If you hired a lawyer to produce paperwork—clean up a contract, draft a motion—you’re doing it wrong. Paperwork is a byproduct. Contracts are memorials to the real work.

You should hire a lawyer who is an advisor, a strategist, and a tactician.

What lawyers really do, and where lawyers really add tremendous value, is in the guidance that helps you decide how to execute. Both over the long term and in a crisis. The contracts, motions, memos, briefs, and filings are the part of executing on that guidance that the lawyer is licensed to provide.

(One of the many reasons that we moved to a subscription model is that it allows us to provide guidance without pressure to push for solutions that only a licensed attorney can implement.)

Legal isn’t a separate category or department. Legal is global. It’s about thinking smarter and thinking bigger. It’s about doing everything right in a way that moves the company closer to its goals.

To get this kind of value from your lawyer, she needs to understand your business. She needs to understand your specific values, goals, and vision, beyond the situation at hand. That takes time. But if you’re skimping on this part to save a few bucks—if you’re just having your lawyer write contracts in a vacuum—then you’re making a mistake.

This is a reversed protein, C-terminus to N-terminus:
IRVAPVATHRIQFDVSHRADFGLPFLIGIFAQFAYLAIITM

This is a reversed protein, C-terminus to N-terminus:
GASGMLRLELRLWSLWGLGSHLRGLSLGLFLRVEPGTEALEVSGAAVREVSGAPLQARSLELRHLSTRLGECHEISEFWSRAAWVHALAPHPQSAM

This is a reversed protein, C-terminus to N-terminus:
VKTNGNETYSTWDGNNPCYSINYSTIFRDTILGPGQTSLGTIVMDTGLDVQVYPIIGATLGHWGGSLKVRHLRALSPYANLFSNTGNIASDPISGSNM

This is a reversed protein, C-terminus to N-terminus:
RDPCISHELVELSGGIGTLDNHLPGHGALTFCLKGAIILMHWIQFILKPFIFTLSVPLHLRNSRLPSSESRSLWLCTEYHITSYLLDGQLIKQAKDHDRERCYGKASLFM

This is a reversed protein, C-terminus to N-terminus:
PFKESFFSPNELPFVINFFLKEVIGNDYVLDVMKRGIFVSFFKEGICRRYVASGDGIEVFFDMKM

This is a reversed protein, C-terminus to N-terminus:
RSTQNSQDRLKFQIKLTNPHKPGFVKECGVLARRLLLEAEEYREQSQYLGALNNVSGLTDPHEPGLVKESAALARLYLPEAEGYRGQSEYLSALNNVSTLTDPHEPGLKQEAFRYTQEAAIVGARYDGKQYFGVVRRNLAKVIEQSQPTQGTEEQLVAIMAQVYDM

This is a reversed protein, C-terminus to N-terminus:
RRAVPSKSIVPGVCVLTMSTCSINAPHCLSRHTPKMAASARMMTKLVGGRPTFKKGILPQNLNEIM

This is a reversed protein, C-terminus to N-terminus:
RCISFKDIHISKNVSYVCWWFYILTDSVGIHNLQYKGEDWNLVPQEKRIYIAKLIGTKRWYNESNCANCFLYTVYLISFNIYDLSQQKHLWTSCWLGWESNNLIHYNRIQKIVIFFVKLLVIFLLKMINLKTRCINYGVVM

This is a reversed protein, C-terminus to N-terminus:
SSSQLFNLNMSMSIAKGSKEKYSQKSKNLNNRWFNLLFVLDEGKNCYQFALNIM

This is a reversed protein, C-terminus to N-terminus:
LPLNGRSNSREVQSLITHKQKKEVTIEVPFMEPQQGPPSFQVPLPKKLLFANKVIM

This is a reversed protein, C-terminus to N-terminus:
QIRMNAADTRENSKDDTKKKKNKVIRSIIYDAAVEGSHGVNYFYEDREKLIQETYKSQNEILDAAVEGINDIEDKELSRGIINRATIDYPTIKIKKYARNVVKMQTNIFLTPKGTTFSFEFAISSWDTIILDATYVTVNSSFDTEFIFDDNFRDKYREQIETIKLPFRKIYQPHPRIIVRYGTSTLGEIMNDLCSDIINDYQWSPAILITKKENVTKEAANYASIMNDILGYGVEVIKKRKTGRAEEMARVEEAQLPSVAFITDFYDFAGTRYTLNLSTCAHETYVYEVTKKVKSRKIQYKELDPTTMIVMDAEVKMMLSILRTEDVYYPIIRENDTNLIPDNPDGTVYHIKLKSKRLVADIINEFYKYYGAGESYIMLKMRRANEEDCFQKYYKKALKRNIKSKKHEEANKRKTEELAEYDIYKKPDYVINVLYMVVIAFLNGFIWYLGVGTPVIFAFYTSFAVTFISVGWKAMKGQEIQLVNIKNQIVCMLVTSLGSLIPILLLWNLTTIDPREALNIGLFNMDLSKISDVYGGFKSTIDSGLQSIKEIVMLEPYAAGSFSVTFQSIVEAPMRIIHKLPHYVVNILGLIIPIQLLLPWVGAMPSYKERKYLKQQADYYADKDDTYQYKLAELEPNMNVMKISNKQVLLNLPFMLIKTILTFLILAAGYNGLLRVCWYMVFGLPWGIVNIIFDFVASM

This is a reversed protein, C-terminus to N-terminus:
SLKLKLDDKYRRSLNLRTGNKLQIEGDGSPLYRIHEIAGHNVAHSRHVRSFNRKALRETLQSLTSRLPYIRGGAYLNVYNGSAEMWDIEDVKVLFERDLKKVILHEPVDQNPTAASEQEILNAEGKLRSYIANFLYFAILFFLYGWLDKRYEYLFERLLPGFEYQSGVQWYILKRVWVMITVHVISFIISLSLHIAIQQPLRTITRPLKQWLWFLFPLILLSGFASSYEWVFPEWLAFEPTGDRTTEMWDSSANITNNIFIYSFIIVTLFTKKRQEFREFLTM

Penny wise and pound foolish.

Good solutions are informed by context. Without context you’re buying template solutions. And despite your every effort to save money, you’re overpaying when you buy template solutions. You can find them for free all across the internet.

If right now you’re thinking that your lawyer’s informed, strategic advice isn’t worth the price, get a new lawyer. Or skip the lawyer entirely and save all your money. A good lawyer should deliver more than you pay for.

There are excellent lawyers and law firms in every city who will work with you on a payment plan or extended budget. But if your primary object is to get paperwork at the lowest price, you’ll get less than you pay for because you’re using lawyers wrong.